Our next storm is here and it's anxious to get started with drizzle falling across much of the metro. But the majority of the precipitation will hold off until this afternoon and evening as a deepening area of low pressure scoots through. This will eventually lead to cooler temperatures and the change over from rain to snow.
So why are temperatures so warm to start?
Well, it actually has to do with the amount of moisture. When looking at a surface map, like the one below, you can see green numbers and red numbers. The red numbers are the current temperatures and the green numbers are the current dewpoints.
This image was taken around 6am and it shows an area of southerly winds and above freezing temperatures. But temperatures aren't above freezing simply because warm air moved in, which is what happens a lot of times during the day, but they are warmer because more moisture moved in. Notice the actual dewpoint numbers are above freezing, and in many cases, about the same as the current temperatures.
One rule of meteorology is that your dewpoint can NEVER rise above your temperature because the dewpoint is a measurement of how much water is in your air. So if you add more moisture to the atmosphere and your dewpoint jumps from 20 to 38 degrees, then your temperature cant under any circumstances be below 38 degrees. That's exactly what happened overnight.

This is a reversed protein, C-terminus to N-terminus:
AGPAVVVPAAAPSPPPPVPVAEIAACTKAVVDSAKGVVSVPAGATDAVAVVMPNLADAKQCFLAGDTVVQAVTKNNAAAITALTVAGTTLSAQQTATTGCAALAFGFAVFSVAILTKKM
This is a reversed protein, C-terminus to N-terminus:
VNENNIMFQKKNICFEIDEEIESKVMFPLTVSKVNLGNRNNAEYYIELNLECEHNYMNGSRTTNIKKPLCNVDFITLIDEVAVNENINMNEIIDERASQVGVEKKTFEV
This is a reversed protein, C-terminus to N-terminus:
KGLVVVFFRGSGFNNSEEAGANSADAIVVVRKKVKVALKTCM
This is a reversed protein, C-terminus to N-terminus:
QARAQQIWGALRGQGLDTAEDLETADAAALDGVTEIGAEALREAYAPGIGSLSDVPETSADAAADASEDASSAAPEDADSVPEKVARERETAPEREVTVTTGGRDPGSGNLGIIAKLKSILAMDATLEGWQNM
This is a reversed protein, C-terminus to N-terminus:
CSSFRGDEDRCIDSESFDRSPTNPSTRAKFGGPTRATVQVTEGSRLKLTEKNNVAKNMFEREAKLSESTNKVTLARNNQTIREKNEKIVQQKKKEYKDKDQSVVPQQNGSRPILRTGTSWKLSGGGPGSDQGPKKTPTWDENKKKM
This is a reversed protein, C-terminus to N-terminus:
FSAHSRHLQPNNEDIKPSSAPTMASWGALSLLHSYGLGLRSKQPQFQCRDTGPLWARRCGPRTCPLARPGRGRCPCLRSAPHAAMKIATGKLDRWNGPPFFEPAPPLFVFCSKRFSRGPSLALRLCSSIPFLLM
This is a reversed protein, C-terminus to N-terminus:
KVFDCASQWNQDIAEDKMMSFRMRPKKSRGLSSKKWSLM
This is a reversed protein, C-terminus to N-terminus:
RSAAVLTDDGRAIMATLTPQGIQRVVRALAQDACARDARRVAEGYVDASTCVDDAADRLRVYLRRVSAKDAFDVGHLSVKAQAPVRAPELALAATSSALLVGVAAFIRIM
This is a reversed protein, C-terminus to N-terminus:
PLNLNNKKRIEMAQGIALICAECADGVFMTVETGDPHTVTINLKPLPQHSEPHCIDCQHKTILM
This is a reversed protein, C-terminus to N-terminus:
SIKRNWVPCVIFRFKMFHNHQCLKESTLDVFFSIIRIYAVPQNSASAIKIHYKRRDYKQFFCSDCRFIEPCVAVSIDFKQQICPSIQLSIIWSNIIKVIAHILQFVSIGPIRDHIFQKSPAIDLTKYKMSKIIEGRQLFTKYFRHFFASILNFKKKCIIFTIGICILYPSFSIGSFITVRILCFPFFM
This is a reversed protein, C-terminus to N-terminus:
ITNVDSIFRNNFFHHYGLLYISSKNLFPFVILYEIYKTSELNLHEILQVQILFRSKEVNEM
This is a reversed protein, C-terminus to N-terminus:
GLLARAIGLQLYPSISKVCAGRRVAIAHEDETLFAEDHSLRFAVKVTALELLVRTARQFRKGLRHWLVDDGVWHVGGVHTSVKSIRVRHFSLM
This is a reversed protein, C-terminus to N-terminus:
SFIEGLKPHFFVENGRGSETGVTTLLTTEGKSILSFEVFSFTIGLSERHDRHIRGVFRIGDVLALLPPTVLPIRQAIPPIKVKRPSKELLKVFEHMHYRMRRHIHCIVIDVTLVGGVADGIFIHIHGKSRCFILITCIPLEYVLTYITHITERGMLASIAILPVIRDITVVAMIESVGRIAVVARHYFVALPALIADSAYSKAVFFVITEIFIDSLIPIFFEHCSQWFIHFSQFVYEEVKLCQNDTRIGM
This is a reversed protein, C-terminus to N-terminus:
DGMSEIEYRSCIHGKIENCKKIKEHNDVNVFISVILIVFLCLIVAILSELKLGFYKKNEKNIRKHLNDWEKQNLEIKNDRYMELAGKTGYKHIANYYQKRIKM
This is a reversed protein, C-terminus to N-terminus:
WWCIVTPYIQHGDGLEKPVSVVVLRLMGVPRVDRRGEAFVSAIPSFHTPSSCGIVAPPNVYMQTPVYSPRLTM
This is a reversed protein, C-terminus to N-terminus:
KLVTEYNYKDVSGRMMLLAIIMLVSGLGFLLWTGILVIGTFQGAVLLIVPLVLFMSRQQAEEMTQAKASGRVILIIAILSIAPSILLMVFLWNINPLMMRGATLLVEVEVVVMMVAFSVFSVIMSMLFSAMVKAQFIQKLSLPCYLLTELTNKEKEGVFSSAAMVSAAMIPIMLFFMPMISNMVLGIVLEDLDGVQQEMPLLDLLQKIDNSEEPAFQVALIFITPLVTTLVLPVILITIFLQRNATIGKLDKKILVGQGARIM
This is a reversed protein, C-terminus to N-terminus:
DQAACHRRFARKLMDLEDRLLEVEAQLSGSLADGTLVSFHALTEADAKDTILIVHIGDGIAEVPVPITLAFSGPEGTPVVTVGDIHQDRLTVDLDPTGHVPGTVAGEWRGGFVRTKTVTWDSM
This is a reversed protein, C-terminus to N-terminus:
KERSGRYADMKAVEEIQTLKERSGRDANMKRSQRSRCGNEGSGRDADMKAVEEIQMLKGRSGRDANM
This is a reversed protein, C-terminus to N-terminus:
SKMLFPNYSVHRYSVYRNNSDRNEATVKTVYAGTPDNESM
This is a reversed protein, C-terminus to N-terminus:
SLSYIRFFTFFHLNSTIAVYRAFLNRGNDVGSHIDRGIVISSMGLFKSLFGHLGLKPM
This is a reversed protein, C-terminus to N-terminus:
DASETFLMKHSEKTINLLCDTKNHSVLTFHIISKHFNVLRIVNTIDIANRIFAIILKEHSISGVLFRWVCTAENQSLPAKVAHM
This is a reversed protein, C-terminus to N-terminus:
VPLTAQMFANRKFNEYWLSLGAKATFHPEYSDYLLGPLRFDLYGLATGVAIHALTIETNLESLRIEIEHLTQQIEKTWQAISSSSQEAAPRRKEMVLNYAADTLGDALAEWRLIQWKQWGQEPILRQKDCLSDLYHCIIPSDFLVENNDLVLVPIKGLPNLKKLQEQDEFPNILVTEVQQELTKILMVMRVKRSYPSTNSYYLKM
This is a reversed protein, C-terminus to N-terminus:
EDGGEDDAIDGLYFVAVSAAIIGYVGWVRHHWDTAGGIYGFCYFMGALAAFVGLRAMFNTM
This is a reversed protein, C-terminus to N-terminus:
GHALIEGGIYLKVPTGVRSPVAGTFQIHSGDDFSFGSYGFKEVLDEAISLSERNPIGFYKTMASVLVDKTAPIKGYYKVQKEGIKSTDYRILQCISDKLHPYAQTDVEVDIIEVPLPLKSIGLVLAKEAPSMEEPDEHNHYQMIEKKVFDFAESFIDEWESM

Unfortunately for those that are sick of winter, cooler air will dive back in later on today and bring with it several inches of snow in some cases. Here is a look at the current projected liquid precipitation totals from across the area through Friday morning.
A solid half inch of liquid is expected to fall. Now in most cases, that will be a combo of rain and snow. So how much snow is coming? According to a few computer forecasting models, it could be several inches…
They appear to be pretty consistent with their placement that parts of eastern SD and central MN will get a thin band of 3 to 8 inches of the white stuff with more of a slushy inch or two for metro locations.
Remember though that these models don't take melting into account. With temperatures so close to freezing, some of the snow will actually melt on contact slowing the overall accumulation process leading to lower accumulation totals. But regardless, a 3 to 6 inch band looks pretty likely.
If you are looking for more of a probability forecast… here is what the Weather Prediction Center is showing for at least an inch, 2 inches, and 4 inches.
According to the WPC, most of us will see at least an inch of snow, with the heaviest band setting up from about St. Cloud through the Duluth area with at least a 70% chance of 4 inches.